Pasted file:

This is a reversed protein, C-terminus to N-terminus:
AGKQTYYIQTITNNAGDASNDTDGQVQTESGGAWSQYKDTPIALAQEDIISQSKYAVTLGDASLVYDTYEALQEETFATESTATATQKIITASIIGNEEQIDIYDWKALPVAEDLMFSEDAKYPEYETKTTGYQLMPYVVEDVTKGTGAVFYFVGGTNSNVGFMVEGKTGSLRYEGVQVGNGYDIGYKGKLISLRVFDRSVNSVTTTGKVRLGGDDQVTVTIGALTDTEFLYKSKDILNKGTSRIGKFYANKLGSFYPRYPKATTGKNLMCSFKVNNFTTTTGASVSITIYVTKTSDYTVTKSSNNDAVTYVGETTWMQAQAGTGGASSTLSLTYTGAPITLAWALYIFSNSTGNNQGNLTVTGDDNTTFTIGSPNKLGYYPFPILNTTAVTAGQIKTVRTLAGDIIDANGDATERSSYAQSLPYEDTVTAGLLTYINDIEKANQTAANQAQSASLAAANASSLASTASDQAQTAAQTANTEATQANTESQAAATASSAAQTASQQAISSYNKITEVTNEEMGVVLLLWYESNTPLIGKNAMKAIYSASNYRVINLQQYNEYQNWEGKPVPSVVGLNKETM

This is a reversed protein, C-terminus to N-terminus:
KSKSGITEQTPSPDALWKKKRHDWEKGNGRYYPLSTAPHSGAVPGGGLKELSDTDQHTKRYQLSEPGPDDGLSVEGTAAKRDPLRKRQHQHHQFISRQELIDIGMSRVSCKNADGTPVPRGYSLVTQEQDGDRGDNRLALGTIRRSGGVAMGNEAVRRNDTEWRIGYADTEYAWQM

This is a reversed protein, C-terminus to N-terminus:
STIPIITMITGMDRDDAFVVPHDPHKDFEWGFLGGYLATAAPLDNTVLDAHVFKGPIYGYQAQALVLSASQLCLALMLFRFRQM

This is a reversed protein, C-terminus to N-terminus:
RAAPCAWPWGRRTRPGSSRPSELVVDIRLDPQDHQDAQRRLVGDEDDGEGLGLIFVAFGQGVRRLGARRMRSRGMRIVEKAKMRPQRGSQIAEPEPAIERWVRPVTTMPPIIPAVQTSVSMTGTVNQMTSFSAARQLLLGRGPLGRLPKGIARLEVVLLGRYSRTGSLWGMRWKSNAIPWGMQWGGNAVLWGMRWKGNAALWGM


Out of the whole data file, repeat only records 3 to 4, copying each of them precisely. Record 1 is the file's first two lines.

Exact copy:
This is a reversed protein, C-terminus to N-terminus:
STIPIITMITGMDRDDAFVVPHDPHKDFEWGFLGGYLATAAPLDNTVLDAHVFKGPIYGYQAQALVLSASQLCLALMLFRFRQM

This is a reversed protein, C-terminus to N-terminus:
RAAPCAWPWGRRTRPGSSRPSELVVDIRLDPQDHQDAQRRLVGDEDDGEGLGLIFVAFGQGVRRLGARRMRSRGMRIVEKAKMRPQRGSQIAEPEPAIERWVRPVTTMPPIIPAVQTSVSMTGTVNQMTSFSAARQLLLGRGPLGRLPKGIARLEVVLLGRYSRTGSLWGMRWKSNAIPWGMQWGGNAVLWGMRWKGNAALWGM